Nostalgia comes up a bit in our song picks; Billie Holiday’s timeless “These Foolish Things” is the song that made her year for our Artist in Residence, Grace Whorrall-Campbell. “Its blues-y swing always reminds me of this time of year. It’s a great song to unwind with – it’s kind of luxurious and it always transports me to another time and place whenever I hear it. I listened to it a lot this year and it always de-stressed me when Cambridge terms got too much.”
First and foremost it is necessary to understand that 2017 has been, whilst contained within the same number of sunrises and sunsets, the longest year on record. To make 2018 better (and I believe it can be better) I declare all that I resolve, written like lines; tally marks on the wall in the purgatory of the end of December. I am itching to bury this year beneath the cold dead ground, and to never look back on it. But equally I am scared of it ending, because I want to remember it fully, and am afraid that memories I hold either fondly or with revulsion now will soon become pinpricks in my mind, and more than anything I don’t want to forget because to forget is to lose feeling.
So whilst stuck in this limbo I have written down my resolutions, my personal manifesto, my pledges to myself;
Ultimately I resolve for honesty. Most, I resolve to be honest about what I need and desire. I accept that I am deeply needy of constant love and validation, as all human beings are. So I will stop demonising neediness, I will send that vulnerable text, and when I am scared that people find me irritating or annoying (read: I am always scared that people find me irritating or annoying), I will make the effort to call them or see them to determine whether or not, this time, it is true. Even though I am terrible at talking to people on the phone. (I resolve to be better at talking to people on the phone.)
I resolve to stop sucking in when I look in the mirror, but admire the curves and planes of my stomach. I resolve to stop sucking in during sex. I resolve to become better at accepting compliments, other people find it awkward when they’re trying to be nice and you’re trying to shut them up. I resolve to stop demonising critics (EVEN THOUGH I AM PERFECT). I resolve to stop seeking validation from mediocre men. I will not judge a night out by how many Fila-clad boys find me fuckable but instead on the music and the dancing and the food at the end. I resolve to stop idolising older girls who I don’t know but deem to be cooler than me anyway. I resolve to stop spending hours scrolling through their social media. I resolve to stop projecting my insecurities onto other people. I HEREBY RESOLVE to apologise to everyone I have ever hurt, and to stop apologising to everyone else for no reason whatsoever.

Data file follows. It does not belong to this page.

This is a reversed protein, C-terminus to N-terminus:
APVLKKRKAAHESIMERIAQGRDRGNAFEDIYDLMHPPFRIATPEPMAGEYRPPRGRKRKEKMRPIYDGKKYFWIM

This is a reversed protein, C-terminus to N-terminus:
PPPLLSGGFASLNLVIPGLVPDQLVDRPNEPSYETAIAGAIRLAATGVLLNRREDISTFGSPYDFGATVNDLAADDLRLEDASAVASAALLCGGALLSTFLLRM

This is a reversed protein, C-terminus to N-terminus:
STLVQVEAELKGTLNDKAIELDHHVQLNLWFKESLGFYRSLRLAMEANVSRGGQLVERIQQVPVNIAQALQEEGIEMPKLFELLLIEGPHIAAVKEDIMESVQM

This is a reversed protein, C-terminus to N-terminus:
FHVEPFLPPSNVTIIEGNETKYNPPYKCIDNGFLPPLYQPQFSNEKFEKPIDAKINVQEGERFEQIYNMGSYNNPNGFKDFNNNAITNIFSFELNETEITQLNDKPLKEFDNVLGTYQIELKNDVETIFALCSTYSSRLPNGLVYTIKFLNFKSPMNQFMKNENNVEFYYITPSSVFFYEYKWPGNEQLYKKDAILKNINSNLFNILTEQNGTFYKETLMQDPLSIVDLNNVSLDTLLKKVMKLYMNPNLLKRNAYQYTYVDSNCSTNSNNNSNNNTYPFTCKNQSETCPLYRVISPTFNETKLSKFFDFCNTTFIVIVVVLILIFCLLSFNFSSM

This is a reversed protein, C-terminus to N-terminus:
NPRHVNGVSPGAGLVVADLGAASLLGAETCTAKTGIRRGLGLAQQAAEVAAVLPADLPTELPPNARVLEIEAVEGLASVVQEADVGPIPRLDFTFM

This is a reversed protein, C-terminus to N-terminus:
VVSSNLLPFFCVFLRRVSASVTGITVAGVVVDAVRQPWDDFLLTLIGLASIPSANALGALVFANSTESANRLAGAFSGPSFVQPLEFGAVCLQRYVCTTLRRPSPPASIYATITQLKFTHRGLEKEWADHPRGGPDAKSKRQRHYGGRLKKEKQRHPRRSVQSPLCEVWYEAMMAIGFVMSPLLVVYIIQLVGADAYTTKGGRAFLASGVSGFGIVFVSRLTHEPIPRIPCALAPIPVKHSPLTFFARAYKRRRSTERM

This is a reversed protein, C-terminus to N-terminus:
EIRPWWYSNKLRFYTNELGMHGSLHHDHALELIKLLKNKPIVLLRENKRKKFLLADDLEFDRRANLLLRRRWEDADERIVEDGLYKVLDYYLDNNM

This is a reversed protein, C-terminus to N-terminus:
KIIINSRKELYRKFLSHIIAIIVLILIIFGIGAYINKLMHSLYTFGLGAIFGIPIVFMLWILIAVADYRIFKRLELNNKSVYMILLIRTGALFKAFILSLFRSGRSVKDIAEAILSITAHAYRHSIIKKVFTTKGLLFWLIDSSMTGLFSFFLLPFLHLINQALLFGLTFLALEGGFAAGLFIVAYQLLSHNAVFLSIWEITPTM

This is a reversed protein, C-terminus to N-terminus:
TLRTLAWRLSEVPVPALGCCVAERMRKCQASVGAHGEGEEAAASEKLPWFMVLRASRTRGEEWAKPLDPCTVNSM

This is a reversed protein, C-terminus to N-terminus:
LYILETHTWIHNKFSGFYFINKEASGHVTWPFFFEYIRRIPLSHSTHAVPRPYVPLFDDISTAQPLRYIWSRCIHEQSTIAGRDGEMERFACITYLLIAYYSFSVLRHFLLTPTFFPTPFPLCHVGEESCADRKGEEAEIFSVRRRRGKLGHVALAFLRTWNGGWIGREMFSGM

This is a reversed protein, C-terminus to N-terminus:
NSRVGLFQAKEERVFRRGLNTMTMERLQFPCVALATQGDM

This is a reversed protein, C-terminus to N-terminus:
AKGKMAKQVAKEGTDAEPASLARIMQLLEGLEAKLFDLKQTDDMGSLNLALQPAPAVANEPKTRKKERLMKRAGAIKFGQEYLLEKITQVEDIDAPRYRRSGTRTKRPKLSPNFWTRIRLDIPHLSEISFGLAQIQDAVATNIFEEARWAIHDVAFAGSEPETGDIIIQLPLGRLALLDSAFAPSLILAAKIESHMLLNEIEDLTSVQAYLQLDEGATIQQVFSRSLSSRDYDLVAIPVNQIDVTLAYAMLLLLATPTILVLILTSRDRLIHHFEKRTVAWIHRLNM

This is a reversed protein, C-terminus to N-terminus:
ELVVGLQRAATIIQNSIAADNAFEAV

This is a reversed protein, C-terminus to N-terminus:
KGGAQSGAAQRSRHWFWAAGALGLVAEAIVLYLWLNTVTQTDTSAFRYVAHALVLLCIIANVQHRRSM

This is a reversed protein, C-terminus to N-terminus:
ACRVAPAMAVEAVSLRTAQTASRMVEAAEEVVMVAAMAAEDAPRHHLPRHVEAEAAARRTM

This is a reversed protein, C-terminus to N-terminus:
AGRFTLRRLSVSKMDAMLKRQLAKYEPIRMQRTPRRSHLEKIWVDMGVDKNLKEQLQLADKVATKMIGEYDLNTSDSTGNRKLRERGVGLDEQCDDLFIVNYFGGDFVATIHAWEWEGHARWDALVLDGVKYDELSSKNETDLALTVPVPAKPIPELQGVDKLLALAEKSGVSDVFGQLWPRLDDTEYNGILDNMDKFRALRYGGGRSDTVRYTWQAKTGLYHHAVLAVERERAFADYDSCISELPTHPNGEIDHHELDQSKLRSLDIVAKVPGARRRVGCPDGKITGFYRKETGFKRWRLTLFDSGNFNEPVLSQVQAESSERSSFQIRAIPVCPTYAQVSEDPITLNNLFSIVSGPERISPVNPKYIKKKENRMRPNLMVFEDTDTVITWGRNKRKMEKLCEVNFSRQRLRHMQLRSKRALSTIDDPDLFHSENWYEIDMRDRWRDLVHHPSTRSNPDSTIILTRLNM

Johanna Kinnock shares the perfect girl power party playlist to ring in the New Year.
The New Year: a time to reflect on the past 365 days, assess your achievements and how far you’ve come. Mostly this process is painful, as you realise that you haven’t been to the gym once and make a half-hearted resolution to do it every morning next year knowing full well that come 1st January you’ll be in the foetal position using one hand to eat a kebab and the other to text your ex.
But some things are worth reflecting on, such as what 2017 was like for women. This year, it has been reiterated that some men will stop at nothing to retain power in what they deem ‘their’ spaces (Hollywood, business, politics, music and more), making it all the more impressive and refreshing that 2017 also saw lady musicians popping up left, right and centre to tell unique stories which, shock horror, aren’t always about wanting/missing/being in love with a guy. SZA sang as honestly as anything about Tinder love and its disappointments, Lorde was 20 and bloody excited to go dancing after her breakup, and St Vincent was busy doing… I don’t know what, but I digged it. Not to mention the tons of female DJs, rappers and producers sidling in loudly from the left-field and changing what it means to be an artist. Anyone who said that the ‘wokeness’ of 2016 was a ‘trend’ has been forced to admit that, at least in music, these girls and what they represent are here to stay.
So here is our New Year’s playlist spiced with 2017 hits as well as homages to all the other ladies that came before, without whom we couldn’t have made it this far. Come New Year’s Eve, put this on to be reminded that your hips don’t lie and that with every lady-shake you are paring off the patriarchy.
Baroness Cohen is a senior lawyer and Labour peer. Graduating from Newnham College with a B.A. in Law in 1962, Janet Cohen went on to forge a colourful career as a solicitor, civil servant and merchant banker, culminating with her appointment to The House of Lords in 2000. She was formerly Director of the London Stock Exchange for over ten years, Governor of the BBC, Chairman of the Cambridge Arts Theatre and currently holds the position as Chancellor of BPP. A published author specialising in crime fiction, Cohen has also written 10 books. I sat down to talk with Baroness Cohen before our Women in Law event in November, and I found her impressive and remarkably likeable.
Baroness Cohen came to Cambridge for the first time when she was fifteen, as a prospective student. She fell in love with King’s, ‘fat lot of good that did me’, a college that was, at that time, a complete impossibility. The only colleges open for women in the late fifties were Newnham, Girton and the newly-founded Newhall (now Murray-Edwards). Women being few and far between was a bit of a recurring theme during Cohen’s time at Cambridge, Cohen was never supervised by a woman, ‘I cannot name you a single female lawyer of that time who was here’. The Law School itself had 702 students, 700 men and 2 women, quite a contrast to the contemporary statistics, in 2014 55.9% of the admission acceptances to the Law school were by women. To look at Cohen’s professional trajectory in the civil service, merchant banking, the London Stock Exchange and the House of Lords, one could believe that she continued to face similar ratios, but in fact she ‘never had as bad a ratio as in the Cambridge Law school’.